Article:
Airbnb Hires Diversity Chief

Employees of online lodging service Airbnb work in the Airbnb offices in Paris on April 21, 2015. AFP PHOTO / MARTIN BUREAU (Photo credit should read MARTIN BUREAU/AFP/Getty Images)
Photograph by Martin Bureau—AFP/Getty Images

When noise about the tech industry’s mostly homogenous faces became noticeably loud a few years ago, one after the other, tech companies started to appoint heads of “diversity.” Last summer, home-sharing company Airbnb joined the trend when it decided to hire its first “Head of Diversity and Belonging,”as the company calls it.

It took half a year but on Friday the San Francisco company announced it has hired David King III as its first diversity chief. King, who recently relocated to San Francisco from Washington, D.C., previously held similar roles at the U.S. State Department and the Peace Corps. After a three-year stint at the latter, he decided to head west and eventually landed at Airbnb.

“I wanted to make sure I joined a company that was mission-driven,” King told Fortune in an interview about his decision to join the home-sharing company whose nearly two-year-old slogan is “Belong Anywhere.”

In January 2015, Airbnb publicly released the demographic breakdown of its workforce for the first time, joining a growing number of tech companies doing so. (Fortune took a look at several major companies’ data and how they compare.) In 2014, roughly 47.5% of Airbnb’s U.S. employees were women, 6.1% were Latino, and 2.8% were black, and it showed similar numbers for the following year. The company also recently disclosed how it was able to double the ratio of women on its data science team by redesigning its recruiting process.

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At Airbnb, King’s responsibilities will be span across multiple areas. Along with hiring, he will also pay close attention to the company’s culture and workplace policies, and how they affect employees once they’ve been hired—the “belonging” part of his job title.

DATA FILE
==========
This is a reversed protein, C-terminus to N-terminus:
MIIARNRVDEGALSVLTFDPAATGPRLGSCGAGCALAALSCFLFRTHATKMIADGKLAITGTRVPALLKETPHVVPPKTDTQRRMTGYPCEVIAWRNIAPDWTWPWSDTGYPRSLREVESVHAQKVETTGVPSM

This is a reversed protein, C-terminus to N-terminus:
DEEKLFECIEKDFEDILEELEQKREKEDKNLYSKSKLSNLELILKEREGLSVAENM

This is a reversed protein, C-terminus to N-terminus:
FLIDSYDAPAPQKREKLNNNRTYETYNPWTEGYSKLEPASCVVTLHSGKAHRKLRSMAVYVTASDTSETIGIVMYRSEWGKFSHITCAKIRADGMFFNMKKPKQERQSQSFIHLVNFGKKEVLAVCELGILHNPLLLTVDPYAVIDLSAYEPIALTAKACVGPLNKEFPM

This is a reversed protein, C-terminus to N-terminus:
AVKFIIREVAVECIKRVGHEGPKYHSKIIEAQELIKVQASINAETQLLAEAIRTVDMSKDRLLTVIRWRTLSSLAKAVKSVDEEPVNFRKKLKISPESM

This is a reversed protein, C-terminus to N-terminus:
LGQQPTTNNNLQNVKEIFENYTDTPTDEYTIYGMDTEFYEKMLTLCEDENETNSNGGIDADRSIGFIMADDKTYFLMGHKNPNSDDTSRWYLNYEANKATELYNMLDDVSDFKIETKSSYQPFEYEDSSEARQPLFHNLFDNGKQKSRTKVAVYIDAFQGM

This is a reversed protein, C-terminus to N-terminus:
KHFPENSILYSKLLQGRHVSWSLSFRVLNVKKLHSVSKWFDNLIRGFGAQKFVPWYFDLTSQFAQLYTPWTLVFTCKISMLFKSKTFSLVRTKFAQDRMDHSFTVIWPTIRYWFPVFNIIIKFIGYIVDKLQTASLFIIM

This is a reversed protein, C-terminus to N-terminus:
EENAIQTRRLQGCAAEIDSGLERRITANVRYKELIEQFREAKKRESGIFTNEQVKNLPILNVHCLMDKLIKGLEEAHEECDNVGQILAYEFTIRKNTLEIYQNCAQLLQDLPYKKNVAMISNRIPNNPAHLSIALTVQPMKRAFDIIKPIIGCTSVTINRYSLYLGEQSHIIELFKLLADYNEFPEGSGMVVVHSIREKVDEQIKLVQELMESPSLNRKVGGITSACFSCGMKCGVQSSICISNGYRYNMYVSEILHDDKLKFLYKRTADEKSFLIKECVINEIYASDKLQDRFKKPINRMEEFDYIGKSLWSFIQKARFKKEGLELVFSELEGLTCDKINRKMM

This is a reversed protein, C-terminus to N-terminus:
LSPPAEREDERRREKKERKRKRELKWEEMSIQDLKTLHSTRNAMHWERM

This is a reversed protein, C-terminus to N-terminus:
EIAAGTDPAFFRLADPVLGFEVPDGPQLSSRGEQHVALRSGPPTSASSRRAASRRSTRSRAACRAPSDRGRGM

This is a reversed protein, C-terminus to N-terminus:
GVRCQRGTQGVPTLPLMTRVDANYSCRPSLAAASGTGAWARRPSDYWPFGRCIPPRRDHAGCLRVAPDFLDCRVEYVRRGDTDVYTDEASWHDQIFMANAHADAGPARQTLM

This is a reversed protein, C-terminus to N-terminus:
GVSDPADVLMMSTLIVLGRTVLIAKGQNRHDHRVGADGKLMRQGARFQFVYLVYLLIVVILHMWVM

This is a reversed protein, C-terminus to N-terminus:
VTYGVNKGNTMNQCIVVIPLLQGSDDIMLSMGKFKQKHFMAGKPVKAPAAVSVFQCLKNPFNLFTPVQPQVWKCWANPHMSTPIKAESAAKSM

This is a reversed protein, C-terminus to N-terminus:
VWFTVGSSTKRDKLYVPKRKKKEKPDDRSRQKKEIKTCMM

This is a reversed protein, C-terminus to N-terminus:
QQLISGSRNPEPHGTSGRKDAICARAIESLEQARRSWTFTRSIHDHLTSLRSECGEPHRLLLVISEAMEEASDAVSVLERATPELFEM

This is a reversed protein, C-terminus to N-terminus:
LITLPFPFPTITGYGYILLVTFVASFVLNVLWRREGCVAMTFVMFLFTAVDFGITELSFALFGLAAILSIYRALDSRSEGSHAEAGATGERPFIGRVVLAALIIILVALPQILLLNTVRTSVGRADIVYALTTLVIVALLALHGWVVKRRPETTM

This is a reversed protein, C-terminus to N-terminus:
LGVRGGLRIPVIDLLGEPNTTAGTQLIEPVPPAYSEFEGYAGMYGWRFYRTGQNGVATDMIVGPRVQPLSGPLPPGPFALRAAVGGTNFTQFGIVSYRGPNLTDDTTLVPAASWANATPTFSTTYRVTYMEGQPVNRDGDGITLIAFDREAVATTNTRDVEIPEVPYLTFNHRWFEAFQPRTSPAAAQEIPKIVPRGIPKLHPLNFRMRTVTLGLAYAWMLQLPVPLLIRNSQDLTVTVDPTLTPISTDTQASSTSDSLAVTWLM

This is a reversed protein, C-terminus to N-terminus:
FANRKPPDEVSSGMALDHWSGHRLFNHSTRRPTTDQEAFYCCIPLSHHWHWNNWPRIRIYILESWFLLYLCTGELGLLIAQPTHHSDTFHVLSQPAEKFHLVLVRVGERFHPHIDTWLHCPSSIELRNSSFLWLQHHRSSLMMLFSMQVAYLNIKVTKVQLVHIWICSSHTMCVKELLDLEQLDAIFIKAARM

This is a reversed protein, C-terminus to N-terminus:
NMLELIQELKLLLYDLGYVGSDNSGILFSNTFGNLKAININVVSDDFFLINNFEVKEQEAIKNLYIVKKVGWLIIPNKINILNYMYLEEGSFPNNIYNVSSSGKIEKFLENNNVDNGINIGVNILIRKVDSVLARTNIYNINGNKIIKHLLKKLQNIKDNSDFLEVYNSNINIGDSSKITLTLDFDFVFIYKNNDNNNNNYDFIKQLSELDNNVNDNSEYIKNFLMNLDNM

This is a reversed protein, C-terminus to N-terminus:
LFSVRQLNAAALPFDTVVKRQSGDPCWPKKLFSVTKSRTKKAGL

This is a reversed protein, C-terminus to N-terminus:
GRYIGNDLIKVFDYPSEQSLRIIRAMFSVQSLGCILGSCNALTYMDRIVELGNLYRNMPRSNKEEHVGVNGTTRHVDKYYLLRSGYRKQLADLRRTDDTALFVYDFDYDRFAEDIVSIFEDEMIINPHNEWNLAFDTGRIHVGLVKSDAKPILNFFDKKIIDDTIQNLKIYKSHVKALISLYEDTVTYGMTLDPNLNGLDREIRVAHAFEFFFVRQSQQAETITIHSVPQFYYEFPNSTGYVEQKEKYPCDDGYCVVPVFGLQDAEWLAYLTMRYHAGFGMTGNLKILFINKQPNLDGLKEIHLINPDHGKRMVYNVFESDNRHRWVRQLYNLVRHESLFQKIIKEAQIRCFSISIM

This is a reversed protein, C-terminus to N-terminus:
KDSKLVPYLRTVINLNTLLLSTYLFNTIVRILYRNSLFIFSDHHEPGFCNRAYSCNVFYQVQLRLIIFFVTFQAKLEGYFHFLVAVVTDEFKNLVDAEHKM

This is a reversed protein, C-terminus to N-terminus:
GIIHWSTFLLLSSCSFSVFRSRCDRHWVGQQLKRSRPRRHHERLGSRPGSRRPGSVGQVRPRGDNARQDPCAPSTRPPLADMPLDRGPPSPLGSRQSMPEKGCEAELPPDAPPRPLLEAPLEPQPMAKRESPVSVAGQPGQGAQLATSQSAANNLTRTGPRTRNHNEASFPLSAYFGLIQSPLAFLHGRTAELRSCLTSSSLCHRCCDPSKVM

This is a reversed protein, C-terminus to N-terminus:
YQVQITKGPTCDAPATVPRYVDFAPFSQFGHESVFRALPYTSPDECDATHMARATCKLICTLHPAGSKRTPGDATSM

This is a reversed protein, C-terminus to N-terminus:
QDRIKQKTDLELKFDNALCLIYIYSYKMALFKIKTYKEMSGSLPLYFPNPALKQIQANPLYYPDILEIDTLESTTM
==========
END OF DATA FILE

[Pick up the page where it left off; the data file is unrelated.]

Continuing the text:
“It needs to come down from the top,” King says of his philosophy about company cultures that foster diversity. At the State Department, for example, he worked directly with former Secretary of State Hillary Clinton on the agency’s diversity, something he plans to do with Airbnb CEO Brian Chesky as well.

Though he’s been on the job barely two weeks, King already has ideas and plans, including blind evaluations during hiring, mentorship programs, and fostering internal employee advocates to represent various groups of employees to help with recruiting as well as shaping internal policies.

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But King is also aware that he has his own blind spots like any other person. “I have expertise in this field but I’m not an expert,” he says, adding he relies on others around him to fill the gaps.

Echoing King’s comments, Paradigm founder and CEO Joelle Emerson told Fortune that the most important thing a company’s leadership can do is to take the time to listen to their employees. Paradigm, a consultancy that helps companies create more diverse and inclusive cultures and policies, has been working with Airbnb for the last few months. It also counts well-known Silicon Valley startups Slack and Pinterest among its clients.

On Friday, Airbnb also announced partnerships with the Global Fund for Women and Vital Voices, two nonprofit organizations focused on increasing economic and political opportunities for women around the world. Airbnb plans to support the organizations’ travel needs, the company says.

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